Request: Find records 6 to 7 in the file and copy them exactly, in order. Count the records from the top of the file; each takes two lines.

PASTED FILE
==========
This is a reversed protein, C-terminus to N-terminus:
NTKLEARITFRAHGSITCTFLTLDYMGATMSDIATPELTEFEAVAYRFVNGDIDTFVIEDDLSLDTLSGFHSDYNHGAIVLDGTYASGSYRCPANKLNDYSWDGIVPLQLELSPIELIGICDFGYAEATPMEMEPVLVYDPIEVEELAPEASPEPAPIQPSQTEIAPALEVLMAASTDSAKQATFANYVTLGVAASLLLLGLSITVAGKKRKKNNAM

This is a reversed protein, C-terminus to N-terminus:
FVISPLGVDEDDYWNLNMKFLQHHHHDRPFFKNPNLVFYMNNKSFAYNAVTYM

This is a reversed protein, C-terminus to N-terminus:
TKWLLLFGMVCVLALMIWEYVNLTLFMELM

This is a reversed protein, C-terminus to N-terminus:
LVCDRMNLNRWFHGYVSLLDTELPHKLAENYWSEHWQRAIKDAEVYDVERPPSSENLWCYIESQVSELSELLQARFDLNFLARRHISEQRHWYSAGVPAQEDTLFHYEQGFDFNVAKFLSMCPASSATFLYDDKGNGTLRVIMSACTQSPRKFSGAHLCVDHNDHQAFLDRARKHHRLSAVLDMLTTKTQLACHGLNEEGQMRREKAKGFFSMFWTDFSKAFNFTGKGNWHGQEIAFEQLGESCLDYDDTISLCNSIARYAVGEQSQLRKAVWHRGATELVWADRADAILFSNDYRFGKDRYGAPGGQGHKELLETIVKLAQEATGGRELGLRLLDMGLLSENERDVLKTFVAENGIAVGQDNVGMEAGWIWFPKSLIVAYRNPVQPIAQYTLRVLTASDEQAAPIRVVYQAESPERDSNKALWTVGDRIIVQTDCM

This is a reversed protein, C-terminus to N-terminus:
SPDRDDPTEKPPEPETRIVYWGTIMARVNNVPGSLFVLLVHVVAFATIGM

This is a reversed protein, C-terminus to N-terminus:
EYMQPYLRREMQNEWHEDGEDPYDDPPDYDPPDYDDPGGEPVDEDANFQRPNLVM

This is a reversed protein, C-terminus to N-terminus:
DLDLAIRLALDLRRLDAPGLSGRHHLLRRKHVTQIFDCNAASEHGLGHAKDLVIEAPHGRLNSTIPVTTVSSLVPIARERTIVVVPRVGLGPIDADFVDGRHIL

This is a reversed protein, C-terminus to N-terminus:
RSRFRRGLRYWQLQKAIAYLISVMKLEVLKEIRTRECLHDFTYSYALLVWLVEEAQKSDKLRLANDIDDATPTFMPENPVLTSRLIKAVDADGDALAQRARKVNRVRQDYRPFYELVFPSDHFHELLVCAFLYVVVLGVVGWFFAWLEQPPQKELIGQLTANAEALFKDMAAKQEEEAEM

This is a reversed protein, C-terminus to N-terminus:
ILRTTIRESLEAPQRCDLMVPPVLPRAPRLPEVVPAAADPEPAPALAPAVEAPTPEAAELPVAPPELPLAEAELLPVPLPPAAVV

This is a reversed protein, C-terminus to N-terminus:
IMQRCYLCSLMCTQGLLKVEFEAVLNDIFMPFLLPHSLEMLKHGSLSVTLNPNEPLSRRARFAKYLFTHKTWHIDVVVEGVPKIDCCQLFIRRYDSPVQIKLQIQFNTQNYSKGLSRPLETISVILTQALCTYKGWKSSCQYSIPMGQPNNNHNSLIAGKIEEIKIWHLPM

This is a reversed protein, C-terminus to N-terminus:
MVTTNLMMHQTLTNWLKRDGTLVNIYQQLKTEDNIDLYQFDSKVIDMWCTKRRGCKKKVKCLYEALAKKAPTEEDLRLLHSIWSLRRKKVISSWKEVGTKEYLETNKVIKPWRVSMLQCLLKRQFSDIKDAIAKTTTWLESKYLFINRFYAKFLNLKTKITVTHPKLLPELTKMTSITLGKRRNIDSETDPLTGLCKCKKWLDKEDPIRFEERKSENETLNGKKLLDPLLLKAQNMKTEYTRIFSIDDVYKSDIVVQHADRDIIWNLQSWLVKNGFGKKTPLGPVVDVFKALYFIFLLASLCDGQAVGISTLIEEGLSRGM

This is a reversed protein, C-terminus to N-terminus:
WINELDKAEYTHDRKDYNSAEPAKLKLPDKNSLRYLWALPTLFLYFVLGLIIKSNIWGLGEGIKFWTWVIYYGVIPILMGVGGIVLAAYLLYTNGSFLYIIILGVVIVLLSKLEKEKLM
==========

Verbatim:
This is a reversed protein, C-terminus to N-terminus:
EYMQPYLRREMQNEWHEDGEDPYDDPPDYDPPDYDDPGGEPVDEDANFQRPNLVM

This is a reversed protein, C-terminus to N-terminus:
DLDLAIRLALDLRRLDAPGLSGRHHLLRRKHVTQIFDCNAASEHGLGHAKDLVIEAPHGRLNSTIPVTTVSSLVPIARERTIVVVPRVGLGPIDADFVDGRHIL